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New general policy for national parks

New general policy for national parks
Friday, 22 August, 2003

New Zealanders look on national parks as priceless areas that represent our natural heritage, the New Zealand Conservation Authority says.

Authority chairman Kerry Marshall was commenting on a draft general policy statement on national parks management, released today for public consultation.

“National parks are part of our national birthright which must be protected for future generations to treasure and enjoy," Mr Marshall said. "It’s vitally important that the management of these icon areas is of the highest standard."

The draft policy was a fundamental review of the current general policy statement for national parks dating back to 1983, he said. It would define a “standard of care” for DOC and the Authority in national parks management.

"While the 1983 statement had stood the test of time, significant changes have occurred in the way we do conservation. In particular, we now have a single agency, the Department of Conservation, which must apply an integrated approach to places and species it is responsible for, including in national parks."

New concepts in biodiversity conservation and historic and cultural heritage management were reflected in the new general policy, Mr Marshall said, as well as the Crown’s relationship with tangata whenua based on the Treaty of Waitangi, which had evolved in the last 20 years.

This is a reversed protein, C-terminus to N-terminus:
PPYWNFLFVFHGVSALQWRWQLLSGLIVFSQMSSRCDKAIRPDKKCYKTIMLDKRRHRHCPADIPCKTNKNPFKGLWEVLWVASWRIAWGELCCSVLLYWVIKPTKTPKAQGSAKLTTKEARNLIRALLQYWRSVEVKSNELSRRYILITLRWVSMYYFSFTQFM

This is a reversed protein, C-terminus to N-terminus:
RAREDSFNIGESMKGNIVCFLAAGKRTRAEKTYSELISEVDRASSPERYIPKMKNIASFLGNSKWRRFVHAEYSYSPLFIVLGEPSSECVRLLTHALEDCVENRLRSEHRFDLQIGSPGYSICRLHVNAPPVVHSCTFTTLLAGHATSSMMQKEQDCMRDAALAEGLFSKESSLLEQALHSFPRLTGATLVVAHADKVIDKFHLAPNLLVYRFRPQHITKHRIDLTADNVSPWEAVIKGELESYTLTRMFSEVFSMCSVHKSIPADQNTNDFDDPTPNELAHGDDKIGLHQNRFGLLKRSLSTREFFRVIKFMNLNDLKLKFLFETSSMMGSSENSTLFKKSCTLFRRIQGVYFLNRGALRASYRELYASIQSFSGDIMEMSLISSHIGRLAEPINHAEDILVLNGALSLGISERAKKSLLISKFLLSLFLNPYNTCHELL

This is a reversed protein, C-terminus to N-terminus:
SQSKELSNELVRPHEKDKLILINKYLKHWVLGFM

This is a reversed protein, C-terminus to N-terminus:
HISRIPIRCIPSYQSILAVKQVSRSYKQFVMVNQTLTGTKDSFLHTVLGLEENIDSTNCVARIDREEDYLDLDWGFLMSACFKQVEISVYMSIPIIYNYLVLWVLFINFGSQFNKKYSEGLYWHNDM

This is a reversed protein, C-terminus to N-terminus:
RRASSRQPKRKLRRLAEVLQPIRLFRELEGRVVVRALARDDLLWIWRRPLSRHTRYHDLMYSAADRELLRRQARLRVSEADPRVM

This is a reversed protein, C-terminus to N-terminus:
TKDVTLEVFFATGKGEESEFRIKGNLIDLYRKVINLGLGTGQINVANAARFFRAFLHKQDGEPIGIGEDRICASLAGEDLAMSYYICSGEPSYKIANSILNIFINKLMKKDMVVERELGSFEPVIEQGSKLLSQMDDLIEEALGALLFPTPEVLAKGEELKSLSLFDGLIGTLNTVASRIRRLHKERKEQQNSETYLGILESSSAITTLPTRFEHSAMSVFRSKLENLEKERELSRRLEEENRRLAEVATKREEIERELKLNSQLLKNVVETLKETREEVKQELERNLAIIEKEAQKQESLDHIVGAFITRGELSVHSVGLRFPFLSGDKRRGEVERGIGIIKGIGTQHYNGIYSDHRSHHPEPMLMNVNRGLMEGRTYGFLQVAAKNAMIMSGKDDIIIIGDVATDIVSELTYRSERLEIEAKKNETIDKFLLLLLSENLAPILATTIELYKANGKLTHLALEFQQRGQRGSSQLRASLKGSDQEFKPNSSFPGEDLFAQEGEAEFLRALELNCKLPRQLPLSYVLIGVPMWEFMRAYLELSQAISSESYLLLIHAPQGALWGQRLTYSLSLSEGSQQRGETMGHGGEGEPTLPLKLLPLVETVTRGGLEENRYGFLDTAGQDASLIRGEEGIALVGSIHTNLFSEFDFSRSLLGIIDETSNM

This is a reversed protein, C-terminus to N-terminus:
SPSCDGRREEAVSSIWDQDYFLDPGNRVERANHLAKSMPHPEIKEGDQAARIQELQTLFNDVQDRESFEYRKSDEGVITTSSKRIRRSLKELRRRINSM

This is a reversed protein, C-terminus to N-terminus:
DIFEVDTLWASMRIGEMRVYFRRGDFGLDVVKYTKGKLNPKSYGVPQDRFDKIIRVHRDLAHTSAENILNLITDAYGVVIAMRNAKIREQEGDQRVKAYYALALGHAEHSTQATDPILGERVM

“The intention of the National Parks Act 1980 is that the general policy should allow us to preserve our heritage while allowing public access to enjoy recreational activities.”

Copies of the draft general policy statement for national parks management are available on DOC’s web site,, and from early next week at DOC Conservancy and Area Offices and public libraries. Submissions close on December 19 this year.

Note: This document complements a draft general policy on conservation, which Conservation Minister Chris Carter is releasing today (Friday) for public consultation.


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